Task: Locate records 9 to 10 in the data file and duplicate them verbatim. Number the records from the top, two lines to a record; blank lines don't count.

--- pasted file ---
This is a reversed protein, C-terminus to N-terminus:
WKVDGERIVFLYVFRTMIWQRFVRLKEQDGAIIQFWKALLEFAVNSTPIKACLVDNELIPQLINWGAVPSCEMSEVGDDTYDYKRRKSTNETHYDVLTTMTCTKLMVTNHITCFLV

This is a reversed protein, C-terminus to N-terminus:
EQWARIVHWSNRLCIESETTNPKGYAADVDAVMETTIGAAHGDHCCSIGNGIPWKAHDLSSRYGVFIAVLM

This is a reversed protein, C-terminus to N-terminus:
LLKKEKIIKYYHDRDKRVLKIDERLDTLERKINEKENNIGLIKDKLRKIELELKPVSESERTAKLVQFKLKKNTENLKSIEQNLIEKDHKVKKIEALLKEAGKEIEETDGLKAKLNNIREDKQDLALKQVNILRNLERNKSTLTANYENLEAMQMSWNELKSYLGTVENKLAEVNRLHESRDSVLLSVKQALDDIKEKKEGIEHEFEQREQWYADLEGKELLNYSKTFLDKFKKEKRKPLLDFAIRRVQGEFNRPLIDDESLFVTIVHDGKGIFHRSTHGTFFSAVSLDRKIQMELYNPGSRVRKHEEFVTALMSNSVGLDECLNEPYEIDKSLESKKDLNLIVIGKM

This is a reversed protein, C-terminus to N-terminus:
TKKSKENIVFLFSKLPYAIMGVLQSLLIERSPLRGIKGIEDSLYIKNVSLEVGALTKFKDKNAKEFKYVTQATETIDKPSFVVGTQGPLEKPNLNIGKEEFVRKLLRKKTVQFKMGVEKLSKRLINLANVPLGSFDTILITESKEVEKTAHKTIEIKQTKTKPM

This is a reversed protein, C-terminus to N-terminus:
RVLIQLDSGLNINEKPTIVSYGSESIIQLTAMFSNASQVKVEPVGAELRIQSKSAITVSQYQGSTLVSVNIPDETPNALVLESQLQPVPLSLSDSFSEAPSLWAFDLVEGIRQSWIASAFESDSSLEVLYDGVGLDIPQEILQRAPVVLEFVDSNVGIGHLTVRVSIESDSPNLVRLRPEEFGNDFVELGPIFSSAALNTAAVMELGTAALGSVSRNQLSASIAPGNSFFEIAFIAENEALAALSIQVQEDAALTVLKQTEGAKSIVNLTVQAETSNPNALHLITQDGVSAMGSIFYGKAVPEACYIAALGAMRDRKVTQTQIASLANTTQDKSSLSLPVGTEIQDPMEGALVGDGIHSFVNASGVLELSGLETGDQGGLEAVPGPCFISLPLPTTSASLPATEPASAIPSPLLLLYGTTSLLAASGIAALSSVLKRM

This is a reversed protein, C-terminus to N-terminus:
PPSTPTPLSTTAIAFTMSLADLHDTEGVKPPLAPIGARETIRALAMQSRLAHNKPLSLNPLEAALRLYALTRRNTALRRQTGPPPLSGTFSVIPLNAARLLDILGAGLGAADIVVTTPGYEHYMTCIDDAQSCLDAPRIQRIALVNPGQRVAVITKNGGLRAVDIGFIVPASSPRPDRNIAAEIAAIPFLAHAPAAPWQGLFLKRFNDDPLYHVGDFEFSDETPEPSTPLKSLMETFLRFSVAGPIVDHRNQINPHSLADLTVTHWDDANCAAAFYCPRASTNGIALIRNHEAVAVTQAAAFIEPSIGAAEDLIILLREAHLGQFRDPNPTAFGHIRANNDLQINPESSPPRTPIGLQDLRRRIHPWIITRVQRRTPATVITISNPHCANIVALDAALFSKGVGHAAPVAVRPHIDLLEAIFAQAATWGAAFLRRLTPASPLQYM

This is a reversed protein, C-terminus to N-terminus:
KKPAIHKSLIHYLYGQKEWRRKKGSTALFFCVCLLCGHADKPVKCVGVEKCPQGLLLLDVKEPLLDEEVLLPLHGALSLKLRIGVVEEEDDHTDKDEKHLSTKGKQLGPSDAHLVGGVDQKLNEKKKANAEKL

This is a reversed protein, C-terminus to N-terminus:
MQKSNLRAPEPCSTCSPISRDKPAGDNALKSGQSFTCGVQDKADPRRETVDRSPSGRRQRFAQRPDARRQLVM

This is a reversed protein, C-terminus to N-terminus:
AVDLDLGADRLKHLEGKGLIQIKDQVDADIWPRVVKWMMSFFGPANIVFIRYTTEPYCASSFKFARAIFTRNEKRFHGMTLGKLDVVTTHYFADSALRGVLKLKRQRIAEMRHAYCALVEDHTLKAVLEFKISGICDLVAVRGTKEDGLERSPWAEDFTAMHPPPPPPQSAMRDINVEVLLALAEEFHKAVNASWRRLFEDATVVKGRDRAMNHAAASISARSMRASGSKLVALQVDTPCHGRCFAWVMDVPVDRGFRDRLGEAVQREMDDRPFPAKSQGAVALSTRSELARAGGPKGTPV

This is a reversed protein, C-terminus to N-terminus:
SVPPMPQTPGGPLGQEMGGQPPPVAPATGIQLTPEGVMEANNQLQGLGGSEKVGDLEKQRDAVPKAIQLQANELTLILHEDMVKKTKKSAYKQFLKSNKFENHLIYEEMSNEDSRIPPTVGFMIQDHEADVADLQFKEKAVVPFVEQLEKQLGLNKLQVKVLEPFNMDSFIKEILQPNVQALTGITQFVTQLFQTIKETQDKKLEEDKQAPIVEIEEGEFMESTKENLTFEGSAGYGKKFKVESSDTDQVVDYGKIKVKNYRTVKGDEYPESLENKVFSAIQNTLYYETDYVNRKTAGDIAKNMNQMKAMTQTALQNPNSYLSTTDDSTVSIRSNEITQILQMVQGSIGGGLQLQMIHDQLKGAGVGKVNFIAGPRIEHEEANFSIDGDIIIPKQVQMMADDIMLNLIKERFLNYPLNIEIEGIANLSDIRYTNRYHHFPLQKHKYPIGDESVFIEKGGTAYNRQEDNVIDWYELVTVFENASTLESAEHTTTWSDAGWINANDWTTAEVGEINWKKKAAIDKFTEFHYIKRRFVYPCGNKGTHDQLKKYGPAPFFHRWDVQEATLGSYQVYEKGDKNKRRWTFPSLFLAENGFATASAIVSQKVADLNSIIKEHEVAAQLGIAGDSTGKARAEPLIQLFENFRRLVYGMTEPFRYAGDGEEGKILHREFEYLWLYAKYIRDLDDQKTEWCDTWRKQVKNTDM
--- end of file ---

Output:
This is a reversed protein, C-terminus to N-terminus:
AVDLDLGADRLKHLEGKGLIQIKDQVDADIWPRVVKWMMSFFGPANIVFIRYTTEPYCASSFKFARAIFTRNEKRFHGMTLGKLDVVTTHYFADSALRGVLKLKRQRIAEMRHAYCALVEDHTLKAVLEFKISGICDLVAVRGTKEDGLERSPWAEDFTAMHPPPPPPQSAMRDINVEVLLALAEEFHKAVNASWRRLFEDATVVKGRDRAMNHAAASISARSMRASGSKLVALQVDTPCHGRCFAWVMDVPVDRGFRDRLGEAVQREMDDRPFPAKSQGAVALSTRSELARAGGPKGTPV

This is a reversed protein, C-terminus to N-terminus:
SVPPMPQTPGGPLGQEMGGQPPPVAPATGIQLTPEGVMEANNQLQGLGGSEKVGDLEKQRDAVPKAIQLQANELTLILHEDMVKKTKKSAYKQFLKSNKFENHLIYEEMSNEDSRIPPTVGFMIQDHEADVADLQFKEKAVVPFVEQLEKQLGLNKLQVKVLEPFNMDSFIKEILQPNVQALTGITQFVTQLFQTIKETQDKKLEEDKQAPIVEIEEGEFMESTKENLTFEGSAGYGKKFKVESSDTDQVVDYGKIKVKNYRTVKGDEYPESLENKVFSAIQNTLYYETDYVNRKTAGDIAKNMNQMKAMTQTALQNPNSYLSTTDDSTVSIRSNEITQILQMVQGSIGGGLQLQMIHDQLKGAGVGKVNFIAGPRIEHEEANFSIDGDIIIPKQVQMMADDIMLNLIKERFLNYPLNIEIEGIANLSDIRYTNRYHHFPLQKHKYPIGDESVFIEKGGTAYNRQEDNVIDWYELVTVFENASTLESAEHTTTWSDAGWINANDWTTAEVGEINWKKKAAIDKFTEFHYIKRRFVYPCGNKGTHDQLKKYGPAPFFHRWDVQEATLGSYQVYEKGDKNKRRWTFPSLFLAENGFATASAIVSQKVADLNSIIKEHEVAAQLGIAGDSTGKARAEPLIQLFENFRRLVYGMTEPFRYAGDGEEGKILHREFEYLWLYAKYIRDLDDQKTEWCDTWRKQVKNTDM